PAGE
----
* BOJ Kuroda sticks to upbeat stance on economy
* Trading activity winding down ahead of Easter holidays
* Yellen stresses need for interest rates to stay low
By Lisa Twaronite and Ian Chua
TOKYO/SYDNEY, April 17 (Reuters) - The yen bounced back froma one-week low against the dollar on Thursday, with investorstaking their cues from recently volatile Japanese equities,though activity was thin as investors wound down trading aheadof the Easter holidays.
The dollar bought 102.01 yen, down 0.2 percent on theday and moving back toward last Friday's 3-1/2-week low of101.32 yen.
It rose as high as 102.37 yen in the previous session afterthe Nikkei stock average rallied on comments fromJapanese Finance Minister Taro Aso that the market took tosuggest more stock buying by the government's pension fund. TheNikkei was slightly higher in afternoon trade on Thursday.
The euro edged down about 0.1 percent against its Japanesecounterpart to 141.14 yen, after hitting a two-weekhigh of 141.77 yen on Wednesday.
"Instead of being driven by fundamentals, the yen and thestock market are moving in relationship to each other this week,as investors adjust their positions ahead of the Easterholiday," said Ayako Sera, senior market economist at SumitomoMitsui Trust Bank.
While markets in Tokyo will remain open, some countriesaround the world would will be closed on Friday ahead of EasterSunday, and others will remain closed on Monday. This meanstrading liquidity is likely to be low, market participants said.
Some investors apparently used Bank of Japan GovernorHaruhiko Kuroda's comments as an excuse to buy back the yen,even though his remarks contained nothing new, Sera said.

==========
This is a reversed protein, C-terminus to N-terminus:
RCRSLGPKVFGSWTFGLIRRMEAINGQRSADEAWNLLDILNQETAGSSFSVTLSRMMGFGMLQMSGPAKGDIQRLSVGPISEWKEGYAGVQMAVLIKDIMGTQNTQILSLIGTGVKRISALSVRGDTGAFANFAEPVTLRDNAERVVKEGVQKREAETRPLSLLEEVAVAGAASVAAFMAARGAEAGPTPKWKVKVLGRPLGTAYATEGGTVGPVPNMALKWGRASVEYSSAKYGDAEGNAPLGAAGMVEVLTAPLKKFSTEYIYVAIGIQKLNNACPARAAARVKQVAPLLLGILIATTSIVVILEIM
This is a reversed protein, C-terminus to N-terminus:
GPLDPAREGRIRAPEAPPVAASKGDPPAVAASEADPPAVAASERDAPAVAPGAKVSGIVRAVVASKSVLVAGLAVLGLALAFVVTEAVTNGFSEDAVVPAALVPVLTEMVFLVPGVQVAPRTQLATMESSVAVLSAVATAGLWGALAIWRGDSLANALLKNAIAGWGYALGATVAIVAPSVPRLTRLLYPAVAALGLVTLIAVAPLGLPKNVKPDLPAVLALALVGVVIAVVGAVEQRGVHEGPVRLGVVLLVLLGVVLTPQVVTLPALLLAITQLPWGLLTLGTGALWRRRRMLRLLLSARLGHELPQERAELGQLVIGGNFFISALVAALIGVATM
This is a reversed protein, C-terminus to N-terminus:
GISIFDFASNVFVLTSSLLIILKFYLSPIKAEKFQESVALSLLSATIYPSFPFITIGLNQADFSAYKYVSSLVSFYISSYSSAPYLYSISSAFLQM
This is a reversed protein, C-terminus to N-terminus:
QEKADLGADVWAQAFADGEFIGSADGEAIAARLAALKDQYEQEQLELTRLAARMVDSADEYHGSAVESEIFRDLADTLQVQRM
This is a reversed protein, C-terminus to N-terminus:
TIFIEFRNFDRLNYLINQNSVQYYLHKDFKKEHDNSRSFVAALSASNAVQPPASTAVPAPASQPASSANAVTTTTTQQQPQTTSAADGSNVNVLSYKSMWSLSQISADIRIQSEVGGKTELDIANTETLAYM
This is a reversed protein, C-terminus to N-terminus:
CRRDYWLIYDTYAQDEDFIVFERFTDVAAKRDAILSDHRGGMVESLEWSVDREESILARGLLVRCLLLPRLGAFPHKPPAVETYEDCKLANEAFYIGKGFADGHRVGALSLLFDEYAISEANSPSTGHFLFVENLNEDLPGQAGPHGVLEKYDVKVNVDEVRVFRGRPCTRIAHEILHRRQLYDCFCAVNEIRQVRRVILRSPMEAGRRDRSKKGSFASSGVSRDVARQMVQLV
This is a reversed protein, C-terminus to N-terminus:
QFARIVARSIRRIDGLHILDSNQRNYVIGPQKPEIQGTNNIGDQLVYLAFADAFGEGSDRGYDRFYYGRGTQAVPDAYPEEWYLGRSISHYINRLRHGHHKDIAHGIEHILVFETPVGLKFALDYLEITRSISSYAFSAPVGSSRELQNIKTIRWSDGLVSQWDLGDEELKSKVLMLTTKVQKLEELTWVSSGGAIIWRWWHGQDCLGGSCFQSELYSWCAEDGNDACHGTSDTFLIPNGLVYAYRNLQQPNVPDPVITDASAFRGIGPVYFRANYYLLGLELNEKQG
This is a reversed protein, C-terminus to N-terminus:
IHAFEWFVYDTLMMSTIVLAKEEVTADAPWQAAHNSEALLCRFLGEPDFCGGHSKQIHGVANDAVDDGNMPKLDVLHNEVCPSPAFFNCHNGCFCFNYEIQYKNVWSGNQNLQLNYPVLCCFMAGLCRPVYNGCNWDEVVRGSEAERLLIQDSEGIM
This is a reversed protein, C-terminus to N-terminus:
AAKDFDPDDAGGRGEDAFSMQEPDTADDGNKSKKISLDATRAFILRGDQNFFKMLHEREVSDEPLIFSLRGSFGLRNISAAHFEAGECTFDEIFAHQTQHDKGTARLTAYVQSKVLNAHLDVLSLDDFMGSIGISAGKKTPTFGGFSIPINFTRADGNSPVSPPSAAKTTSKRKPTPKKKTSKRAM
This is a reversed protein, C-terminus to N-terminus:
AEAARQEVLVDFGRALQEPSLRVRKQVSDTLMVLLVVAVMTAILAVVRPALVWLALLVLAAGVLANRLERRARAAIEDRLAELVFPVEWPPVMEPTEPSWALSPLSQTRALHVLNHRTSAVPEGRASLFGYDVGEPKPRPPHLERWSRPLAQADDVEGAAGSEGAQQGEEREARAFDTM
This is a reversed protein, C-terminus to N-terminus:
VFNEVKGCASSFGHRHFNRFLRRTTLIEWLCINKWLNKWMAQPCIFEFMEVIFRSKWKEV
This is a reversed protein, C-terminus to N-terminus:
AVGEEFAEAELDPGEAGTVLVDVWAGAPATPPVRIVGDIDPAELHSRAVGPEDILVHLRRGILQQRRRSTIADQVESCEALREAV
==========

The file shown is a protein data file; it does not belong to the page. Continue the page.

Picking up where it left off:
The central bank chief said nothing to indicate that moreeasing steps would be forthcoming anytime soon. Kuroda said theBOJ will adjust monetary policy when needed, and repeated thatJapan was making steady progress toward achieving its 2 percentinflation target as the economy continues to recover moderately.
Wednesday's U.S. focus was on Janet Yellen's second publicspeech as Federal Reserve Chair, in which she stressed the needfor accommodative policy citing persistently low inflation andeconomic slack.
Her dovish remarks somewhat offset promising data thatshowed the U.S. economy was regaining momentum. U.S. industrialproduction rose at a faster-than-expected clip in March, whilethe Fed's Beige Book report showed economic activity picked upin recent weeks.
That left the dollar little changed against a basket ofmajor currencies in U.S. trade. The dollar index lasttraded at 79.689, slightly lower on the day.
"With U.S. data surprise measures bouncing now, the Fednearly half way through its tapering process, and U.S. yieldsstill near the bottom of their broad ranges, we see upside risksfor the USD from current levels," they wrote in a note toclients.
The euro edged up against the greenback in Asian trade evenafter data on Wednesday confirmed that euro zone inflation hadslowed to levels not seen since November 2009. That should keepthe pressure on the European Central Bank to act if prices donot rebound.
The euro was last at $1.3838, up about 0.2 percent,though still solidly below a 3-1/2-week peak of $1.3906 touchedlast Friday. (Editing by Shri Navaratnam)